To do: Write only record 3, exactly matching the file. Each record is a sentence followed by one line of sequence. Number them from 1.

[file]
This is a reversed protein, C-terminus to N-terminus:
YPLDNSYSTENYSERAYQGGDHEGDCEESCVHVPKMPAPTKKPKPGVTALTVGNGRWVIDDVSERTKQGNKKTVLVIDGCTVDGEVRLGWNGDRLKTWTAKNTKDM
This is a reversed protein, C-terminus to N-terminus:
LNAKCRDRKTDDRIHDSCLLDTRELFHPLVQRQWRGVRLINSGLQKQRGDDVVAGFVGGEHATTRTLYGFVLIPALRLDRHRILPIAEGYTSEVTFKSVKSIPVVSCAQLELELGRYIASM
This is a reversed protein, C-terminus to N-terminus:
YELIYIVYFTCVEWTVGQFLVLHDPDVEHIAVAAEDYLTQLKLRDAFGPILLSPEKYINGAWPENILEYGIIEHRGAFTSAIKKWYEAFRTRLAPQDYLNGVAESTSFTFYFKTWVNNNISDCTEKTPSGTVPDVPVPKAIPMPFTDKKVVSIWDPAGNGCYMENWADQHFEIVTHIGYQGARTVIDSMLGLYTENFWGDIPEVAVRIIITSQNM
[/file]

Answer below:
This is a reversed protein, C-terminus to N-terminus:
YELIYIVYFTCVEWTVGQFLVLHDPDVEHIAVAAEDYLTQLKLRDAFGPILLSPEKYINGAWPENILEYGIIEHRGAFTSAIKKWYEAFRTRLAPQDYLNGVAESTSFTFYFKTWVNNNISDCTEKTPSGTVPDVPVPKAIPMPFTDKKVVSIWDPAGNGCYMENWADQHFEIVTHIGYQGARTVIDSMLGLYTENFWGDIPEVAVRIIITSQNM